Storing new fluxes

In contrast to the previous section, this one should be applicable to all kinds of new fluxes. Whether you created new fluxes according to the above instructions, or in any other way: They have to be integrated into nuflux. Here is an example of how that can be accomplished.

  1. Create a new flux class: You can either choose one of the existing classes, e.g. ANFlux, IPLEFlux, or SplineFlux if you think your new flux fits the class, or, as we do in this example, create a new one (in this case, our flux is a spline flux, but has some new features that are not incorporated in the existing SplineFlux). We call it SplineFlux3:


It’s easiest to copy-paste an existing class and adjust it. In this case, we copied the content of SplineFlux.cpp and added a few lines of code. Don’t forget to add your class to the meson build file:

# ...
inc = include_directories('src/include')
libnuflux = library(
  include_directories : inc,
  dependencies : [photospline,cfitsio],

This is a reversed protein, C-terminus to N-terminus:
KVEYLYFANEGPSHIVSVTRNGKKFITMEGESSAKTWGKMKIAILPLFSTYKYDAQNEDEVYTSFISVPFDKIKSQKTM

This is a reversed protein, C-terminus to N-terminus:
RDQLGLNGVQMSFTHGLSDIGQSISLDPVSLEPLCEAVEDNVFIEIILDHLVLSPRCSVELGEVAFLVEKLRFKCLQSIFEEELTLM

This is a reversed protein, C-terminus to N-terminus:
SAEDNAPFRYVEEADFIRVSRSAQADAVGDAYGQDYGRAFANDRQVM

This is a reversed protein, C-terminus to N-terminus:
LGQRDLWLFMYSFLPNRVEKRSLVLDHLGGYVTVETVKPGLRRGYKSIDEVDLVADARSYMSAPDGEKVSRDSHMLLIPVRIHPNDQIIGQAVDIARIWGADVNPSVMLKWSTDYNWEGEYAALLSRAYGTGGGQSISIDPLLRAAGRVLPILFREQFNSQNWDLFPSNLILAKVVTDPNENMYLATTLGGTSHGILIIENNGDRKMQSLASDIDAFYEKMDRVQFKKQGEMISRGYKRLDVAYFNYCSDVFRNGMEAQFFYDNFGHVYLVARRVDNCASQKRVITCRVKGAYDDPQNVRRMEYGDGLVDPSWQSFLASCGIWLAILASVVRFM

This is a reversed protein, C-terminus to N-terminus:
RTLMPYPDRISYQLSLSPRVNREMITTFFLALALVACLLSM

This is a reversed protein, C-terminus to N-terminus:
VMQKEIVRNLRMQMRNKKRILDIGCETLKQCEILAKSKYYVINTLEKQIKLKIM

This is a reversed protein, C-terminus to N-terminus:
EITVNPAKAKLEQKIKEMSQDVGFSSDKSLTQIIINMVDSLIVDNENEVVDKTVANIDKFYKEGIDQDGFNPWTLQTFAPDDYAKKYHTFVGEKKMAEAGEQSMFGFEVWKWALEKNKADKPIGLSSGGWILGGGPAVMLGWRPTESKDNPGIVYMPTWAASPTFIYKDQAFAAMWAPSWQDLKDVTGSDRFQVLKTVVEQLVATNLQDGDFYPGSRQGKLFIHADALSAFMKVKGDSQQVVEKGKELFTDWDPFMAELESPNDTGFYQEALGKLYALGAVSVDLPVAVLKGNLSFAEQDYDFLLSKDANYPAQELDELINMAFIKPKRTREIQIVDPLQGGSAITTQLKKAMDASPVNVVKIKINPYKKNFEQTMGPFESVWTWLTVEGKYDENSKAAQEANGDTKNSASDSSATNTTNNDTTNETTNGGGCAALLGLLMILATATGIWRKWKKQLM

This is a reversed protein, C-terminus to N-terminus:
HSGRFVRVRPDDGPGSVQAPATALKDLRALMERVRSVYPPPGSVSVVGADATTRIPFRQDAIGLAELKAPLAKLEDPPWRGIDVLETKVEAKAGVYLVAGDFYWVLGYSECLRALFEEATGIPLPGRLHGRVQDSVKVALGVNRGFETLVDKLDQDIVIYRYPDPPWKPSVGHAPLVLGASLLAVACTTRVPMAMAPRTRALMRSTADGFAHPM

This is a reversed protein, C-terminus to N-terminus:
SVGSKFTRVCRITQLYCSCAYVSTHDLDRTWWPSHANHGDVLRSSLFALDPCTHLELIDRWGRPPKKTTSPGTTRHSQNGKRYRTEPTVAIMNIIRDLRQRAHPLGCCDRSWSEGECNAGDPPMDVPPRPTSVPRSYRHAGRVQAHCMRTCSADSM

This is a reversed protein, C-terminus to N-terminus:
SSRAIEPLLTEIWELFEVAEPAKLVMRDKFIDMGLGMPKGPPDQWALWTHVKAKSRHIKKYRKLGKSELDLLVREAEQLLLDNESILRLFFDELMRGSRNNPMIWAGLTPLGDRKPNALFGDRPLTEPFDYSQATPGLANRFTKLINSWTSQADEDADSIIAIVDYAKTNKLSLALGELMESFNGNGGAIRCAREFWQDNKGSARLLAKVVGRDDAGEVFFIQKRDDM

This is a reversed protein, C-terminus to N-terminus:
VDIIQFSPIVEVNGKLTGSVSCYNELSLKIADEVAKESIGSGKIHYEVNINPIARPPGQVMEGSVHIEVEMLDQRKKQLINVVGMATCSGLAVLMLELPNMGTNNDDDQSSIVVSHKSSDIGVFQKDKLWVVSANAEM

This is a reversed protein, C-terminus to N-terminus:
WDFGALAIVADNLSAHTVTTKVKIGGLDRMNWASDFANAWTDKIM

install : true)
# ...
  1. Add the spline surfaces to nuflux: For each flux class there’s a folder with data files in the nuflux working directory. The FITS files that we created earlier go here. In our case:


To integrate these files to nuflux’ installation directory, run:

sudo ninja -C build install

Note: You should provide one flux file for each flux and particle type, e.g. H3a_SIBYLL23C_conv_numu.fits, H3a_SIBYLL23C_conv_nutaubar.fits, etc. If a certain particle type is not supported in your flux, you should implement that accordingly in your flux class.

  1. Register the fluxes: The last step is to tell the nuflux module about the new fluxes. This is done by adding them to the registry. Add the respective lines to the end of your class file SplineFlux3.cpp, e.g.:


You need one of these lines for each new flux, but not for each particle type. Just omit the particle names at the end. nuflux will call the right file for each particle automatically.